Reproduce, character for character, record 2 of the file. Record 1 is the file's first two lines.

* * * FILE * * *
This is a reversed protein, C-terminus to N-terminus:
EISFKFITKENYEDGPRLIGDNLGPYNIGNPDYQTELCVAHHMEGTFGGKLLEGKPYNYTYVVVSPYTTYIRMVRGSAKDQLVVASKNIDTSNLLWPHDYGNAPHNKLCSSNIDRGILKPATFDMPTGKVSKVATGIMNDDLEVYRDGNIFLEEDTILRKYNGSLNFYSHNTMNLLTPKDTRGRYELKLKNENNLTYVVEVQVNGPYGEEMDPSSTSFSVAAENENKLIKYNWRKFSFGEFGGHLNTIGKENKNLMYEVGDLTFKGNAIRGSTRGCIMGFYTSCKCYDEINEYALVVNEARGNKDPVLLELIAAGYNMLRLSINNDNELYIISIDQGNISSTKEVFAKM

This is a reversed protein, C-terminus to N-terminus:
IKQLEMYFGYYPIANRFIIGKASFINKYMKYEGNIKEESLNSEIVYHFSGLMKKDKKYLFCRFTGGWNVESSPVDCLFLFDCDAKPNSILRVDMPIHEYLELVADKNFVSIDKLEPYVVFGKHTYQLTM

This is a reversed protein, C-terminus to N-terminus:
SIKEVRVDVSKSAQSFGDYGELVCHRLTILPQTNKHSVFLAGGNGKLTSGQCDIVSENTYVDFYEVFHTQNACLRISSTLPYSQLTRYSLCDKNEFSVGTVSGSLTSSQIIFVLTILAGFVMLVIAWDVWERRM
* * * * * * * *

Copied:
This is a reversed protein, C-terminus to N-terminus:
IKQLEMYFGYYPIANRFIIGKASFINKYMKYEGNIKEESLNSEIVYHFSGLMKKDKKYLFCRFTGGWNVESSPVDCLFLFDCDAKPNSILRVDMPIHEYLELVADKNFVSIDKLEPYVVFGKHTYQLTM